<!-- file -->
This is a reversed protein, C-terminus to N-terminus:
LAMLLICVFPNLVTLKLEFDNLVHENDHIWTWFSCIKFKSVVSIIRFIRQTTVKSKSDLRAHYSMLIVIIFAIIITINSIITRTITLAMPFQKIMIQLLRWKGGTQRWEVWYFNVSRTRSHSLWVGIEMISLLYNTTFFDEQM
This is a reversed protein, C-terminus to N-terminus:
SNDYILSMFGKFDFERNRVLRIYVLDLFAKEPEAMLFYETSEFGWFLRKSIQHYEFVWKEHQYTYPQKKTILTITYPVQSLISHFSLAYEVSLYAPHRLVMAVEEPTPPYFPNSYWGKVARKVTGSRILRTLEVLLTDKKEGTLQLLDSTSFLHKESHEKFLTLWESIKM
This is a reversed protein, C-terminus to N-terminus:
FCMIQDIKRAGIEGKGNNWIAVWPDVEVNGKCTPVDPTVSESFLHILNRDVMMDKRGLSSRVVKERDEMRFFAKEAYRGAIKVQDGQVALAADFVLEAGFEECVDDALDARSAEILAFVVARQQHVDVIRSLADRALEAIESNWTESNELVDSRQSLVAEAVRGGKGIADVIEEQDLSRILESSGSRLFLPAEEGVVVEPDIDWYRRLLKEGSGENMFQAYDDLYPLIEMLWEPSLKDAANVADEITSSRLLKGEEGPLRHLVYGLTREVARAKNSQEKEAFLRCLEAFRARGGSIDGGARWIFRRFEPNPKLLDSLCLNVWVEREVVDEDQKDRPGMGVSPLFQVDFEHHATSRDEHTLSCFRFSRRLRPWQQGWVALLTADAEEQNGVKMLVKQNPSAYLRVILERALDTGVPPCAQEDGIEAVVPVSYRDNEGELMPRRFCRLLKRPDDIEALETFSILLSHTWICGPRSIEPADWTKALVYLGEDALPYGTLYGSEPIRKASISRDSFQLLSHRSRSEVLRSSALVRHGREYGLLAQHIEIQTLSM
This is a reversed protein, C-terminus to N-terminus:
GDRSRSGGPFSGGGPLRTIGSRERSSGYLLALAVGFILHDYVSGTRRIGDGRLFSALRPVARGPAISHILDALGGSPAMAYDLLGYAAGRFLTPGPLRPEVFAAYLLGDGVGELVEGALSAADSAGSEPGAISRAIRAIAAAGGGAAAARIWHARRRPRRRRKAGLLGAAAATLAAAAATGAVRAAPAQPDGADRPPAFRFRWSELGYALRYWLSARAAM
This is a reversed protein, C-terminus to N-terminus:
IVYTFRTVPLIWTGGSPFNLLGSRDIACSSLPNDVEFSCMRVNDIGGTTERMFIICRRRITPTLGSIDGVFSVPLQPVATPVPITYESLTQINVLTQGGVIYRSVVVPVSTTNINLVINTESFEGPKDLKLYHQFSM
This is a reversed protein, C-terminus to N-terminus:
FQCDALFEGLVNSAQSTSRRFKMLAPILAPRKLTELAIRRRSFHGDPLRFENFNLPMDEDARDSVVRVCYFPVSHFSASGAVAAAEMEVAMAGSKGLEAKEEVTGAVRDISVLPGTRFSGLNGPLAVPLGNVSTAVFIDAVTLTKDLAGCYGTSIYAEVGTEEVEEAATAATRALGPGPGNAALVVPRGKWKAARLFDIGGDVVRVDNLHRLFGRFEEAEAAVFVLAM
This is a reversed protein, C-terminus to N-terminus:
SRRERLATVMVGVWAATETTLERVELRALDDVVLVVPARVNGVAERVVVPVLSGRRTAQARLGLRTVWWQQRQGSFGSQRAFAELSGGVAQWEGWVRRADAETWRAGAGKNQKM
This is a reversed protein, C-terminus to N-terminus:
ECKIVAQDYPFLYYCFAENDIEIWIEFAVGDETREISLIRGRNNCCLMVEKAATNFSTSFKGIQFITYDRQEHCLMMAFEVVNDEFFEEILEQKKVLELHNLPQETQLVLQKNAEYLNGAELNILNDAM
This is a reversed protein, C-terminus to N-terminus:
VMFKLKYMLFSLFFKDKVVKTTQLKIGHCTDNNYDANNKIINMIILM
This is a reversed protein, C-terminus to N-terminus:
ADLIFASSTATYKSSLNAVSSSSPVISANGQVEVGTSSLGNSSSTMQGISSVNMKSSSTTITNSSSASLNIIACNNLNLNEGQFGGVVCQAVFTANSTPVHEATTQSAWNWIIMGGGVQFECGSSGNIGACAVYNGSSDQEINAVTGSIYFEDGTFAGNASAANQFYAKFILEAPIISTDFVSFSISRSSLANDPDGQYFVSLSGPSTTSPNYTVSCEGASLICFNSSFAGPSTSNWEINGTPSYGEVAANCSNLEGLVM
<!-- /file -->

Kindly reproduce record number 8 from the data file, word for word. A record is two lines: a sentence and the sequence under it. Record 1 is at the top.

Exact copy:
This is a reversed protein, C-terminus to N-terminus:
ECKIVAQDYPFLYYCFAENDIEIWIEFAVGDETREISLIRGRNNCCLMVEKAATNFSTSFKGIQFITYDRQEHCLMMAFEVVNDEFFEEILEQKKVLELHNLPQETQLVLQKNAEYLNGAELNILNDAM